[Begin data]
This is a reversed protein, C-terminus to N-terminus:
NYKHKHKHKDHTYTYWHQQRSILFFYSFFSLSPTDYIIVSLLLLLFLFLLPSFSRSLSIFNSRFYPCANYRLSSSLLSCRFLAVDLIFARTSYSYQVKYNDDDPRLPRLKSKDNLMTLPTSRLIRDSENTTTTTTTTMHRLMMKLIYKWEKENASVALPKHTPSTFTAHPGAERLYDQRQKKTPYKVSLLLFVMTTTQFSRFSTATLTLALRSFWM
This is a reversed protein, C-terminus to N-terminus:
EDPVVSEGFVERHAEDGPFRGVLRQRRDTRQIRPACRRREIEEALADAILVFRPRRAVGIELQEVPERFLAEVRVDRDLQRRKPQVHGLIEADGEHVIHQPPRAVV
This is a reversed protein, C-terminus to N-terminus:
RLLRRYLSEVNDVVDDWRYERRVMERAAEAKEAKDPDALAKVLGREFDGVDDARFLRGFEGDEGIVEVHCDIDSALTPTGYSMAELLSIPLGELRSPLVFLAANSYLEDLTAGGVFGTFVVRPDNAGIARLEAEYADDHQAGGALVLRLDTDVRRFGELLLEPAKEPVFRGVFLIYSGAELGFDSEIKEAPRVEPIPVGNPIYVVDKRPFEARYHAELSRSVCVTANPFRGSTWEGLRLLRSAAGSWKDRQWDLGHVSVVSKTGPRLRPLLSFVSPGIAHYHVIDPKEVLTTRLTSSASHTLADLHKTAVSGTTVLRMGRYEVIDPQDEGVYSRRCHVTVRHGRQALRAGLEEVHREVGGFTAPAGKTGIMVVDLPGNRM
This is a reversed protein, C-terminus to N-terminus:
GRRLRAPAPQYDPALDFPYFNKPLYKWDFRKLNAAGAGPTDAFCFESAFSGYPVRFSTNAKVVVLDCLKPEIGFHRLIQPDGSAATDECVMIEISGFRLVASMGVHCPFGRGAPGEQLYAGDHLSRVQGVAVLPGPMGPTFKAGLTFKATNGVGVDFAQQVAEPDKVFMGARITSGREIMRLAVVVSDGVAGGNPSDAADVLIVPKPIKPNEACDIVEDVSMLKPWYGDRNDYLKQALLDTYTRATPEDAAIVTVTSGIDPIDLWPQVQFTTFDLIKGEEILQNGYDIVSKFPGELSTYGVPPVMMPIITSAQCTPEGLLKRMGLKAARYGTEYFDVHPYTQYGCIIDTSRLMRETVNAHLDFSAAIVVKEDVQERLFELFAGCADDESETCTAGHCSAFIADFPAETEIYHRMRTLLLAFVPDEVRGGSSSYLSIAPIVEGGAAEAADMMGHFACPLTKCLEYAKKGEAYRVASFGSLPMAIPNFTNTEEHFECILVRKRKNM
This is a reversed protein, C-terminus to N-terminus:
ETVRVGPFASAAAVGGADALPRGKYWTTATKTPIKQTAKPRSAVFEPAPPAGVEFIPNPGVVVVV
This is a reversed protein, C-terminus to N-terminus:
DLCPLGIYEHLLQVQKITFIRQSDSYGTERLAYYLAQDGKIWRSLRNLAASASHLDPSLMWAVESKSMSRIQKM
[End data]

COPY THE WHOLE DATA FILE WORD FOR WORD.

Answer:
This is a reversed protein, C-terminus to N-terminus:
NYKHKHKHKDHTYTYWHQQRSILFFYSFFSLSPTDYIIVSLLLLLFLFLLPSFSRSLSIFNSRFYPCANYRLSSSLLSCRFLAVDLIFARTSYSYQVKYNDDDPRLPRLKSKDNLMTLPTSRLIRDSENTTTTTTTTMHRLMMKLIYKWEKENASVALPKHTPSTFTAHPGAERLYDQRQKKTPYKVSLLLFVMTTTQFSRFSTATLTLALRSFWM
This is a reversed protein, C-terminus to N-terminus:
EDPVVSEGFVERHAEDGPFRGVLRQRRDTRQIRPACRRREIEEALADAILVFRPRRAVGIELQEVPERFLAEVRVDRDLQRRKPQVHGLIEADGEHVIHQPPRAVV
This is a reversed protein, C-terminus to N-terminus:
RLLRRYLSEVNDVVDDWRYERRVMERAAEAKEAKDPDALAKVLGREFDGVDDARFLRGFEGDEGIVEVHCDIDSALTPTGYSMAELLSIPLGELRSPLVFLAANSYLEDLTAGGVFGTFVVRPDNAGIARLEAEYADDHQAGGALVLRLDTDVRRFGELLLEPAKEPVFRGVFLIYSGAELGFDSEIKEAPRVEPIPVGNPIYVVDKRPFEARYHAELSRSVCVTANPFRGSTWEGLRLLRSAAGSWKDRQWDLGHVSVVSKTGPRLRPLLSFVSPGIAHYHVIDPKEVLTTRLTSSASHTLADLHKTAVSGTTVLRMGRYEVIDPQDEGVYSRRCHVTVRHGRQALRAGLEEVHREVGGFTAPAGKTGIMVVDLPGNRM
This is a reversed protein, C-terminus to N-terminus:
GRRLRAPAPQYDPALDFPYFNKPLYKWDFRKLNAAGAGPTDAFCFESAFSGYPVRFSTNAKVVVLDCLKPEIGFHRLIQPDGSAATDECVMIEISGFRLVASMGVHCPFGRGAPGEQLYAGDHLSRVQGVAVLPGPMGPTFKAGLTFKATNGVGVDFAQQVAEPDKVFMGARITSGREIMRLAVVVSDGVAGGNPSDAADVLIVPKPIKPNEACDIVEDVSMLKPWYGDRNDYLKQALLDTYTRATPEDAAIVTVTSGIDPIDLWPQVQFTTFDLIKGEEILQNGYDIVSKFPGELSTYGVPPVMMPIITSAQCTPEGLLKRMGLKAARYGTEYFDVHPYTQYGCIIDTSRLMRETVNAHLDFSAAIVVKEDVQERLFELFAGCADDESETCTAGHCSAFIADFPAETEIYHRMRTLLLAFVPDEVRGGSSSYLSIAPIVEGGAAEAADMMGHFACPLTKCLEYAKKGEAYRVASFGSLPMAIPNFTNTEEHFECILVRKRKNM
This is a reversed protein, C-terminus to N-terminus:
ETVRVGPFASAAAVGGADALPRGKYWTTATKTPIKQTAKPRSAVFEPAPPAGVEFIPNPGVVVVV
This is a reversed protein, C-terminus to N-terminus:
DLCPLGIYEHLLQVQKITFIRQSDSYGTERLAYYLAQDGKIWRSLRNLAASASHLDPSLMWAVESKSMSRIQKM